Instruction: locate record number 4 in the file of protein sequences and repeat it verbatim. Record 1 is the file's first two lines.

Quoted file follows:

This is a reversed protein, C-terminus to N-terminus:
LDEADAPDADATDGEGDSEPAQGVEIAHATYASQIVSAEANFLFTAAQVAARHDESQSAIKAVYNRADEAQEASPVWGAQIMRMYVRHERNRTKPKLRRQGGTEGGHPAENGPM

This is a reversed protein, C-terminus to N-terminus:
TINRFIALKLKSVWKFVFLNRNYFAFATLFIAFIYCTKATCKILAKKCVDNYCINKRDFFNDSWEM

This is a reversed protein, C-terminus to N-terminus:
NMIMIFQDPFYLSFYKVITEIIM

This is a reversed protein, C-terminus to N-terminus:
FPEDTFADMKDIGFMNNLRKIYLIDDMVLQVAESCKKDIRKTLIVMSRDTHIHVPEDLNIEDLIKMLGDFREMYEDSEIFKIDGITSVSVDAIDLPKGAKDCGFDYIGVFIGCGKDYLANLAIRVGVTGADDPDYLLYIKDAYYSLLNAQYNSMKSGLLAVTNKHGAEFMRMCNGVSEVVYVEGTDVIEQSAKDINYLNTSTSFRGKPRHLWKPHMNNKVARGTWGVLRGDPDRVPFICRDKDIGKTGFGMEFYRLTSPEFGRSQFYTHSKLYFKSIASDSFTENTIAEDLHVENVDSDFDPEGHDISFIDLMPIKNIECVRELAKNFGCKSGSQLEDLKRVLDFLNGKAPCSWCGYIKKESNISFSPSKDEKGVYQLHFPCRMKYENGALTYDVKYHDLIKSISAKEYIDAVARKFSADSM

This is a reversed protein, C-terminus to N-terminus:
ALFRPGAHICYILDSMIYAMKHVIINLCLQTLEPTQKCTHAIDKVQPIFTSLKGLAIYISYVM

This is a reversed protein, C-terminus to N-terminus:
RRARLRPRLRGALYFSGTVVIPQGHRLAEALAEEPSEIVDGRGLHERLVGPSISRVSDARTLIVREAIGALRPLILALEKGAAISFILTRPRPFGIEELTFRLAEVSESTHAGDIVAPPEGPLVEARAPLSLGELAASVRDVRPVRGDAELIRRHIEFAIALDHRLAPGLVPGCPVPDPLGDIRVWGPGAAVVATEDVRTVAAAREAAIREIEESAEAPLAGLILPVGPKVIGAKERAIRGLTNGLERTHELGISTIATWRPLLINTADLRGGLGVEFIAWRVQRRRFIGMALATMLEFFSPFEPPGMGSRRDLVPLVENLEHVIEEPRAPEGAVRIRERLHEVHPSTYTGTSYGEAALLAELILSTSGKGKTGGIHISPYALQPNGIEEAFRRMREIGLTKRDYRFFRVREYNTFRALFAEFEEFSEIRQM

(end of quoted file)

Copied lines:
This is a reversed protein, C-terminus to N-terminus:
FPEDTFADMKDIGFMNNLRKIYLIDDMVLQVAESCKKDIRKTLIVMSRDTHIHVPEDLNIEDLIKMLGDFREMYEDSEIFKIDGITSVSVDAIDLPKGAKDCGFDYIGVFIGCGKDYLANLAIRVGVTGADDPDYLLYIKDAYYSLLNAQYNSMKSGLLAVTNKHGAEFMRMCNGVSEVVYVEGTDVIEQSAKDINYLNTSTSFRGKPRHLWKPHMNNKVARGTWGVLRGDPDRVPFICRDKDIGKTGFGMEFYRLTSPEFGRSQFYTHSKLYFKSIASDSFTENTIAEDLHVENVDSDFDPEGHDISFIDLMPIKNIECVRELAKNFGCKSGSQLEDLKRVLDFLNGKAPCSWCGYIKKESNISFSPSKDEKGVYQLHFPCRMKYENGALTYDVKYHDLIKSISAKEYIDAVARKFSADSM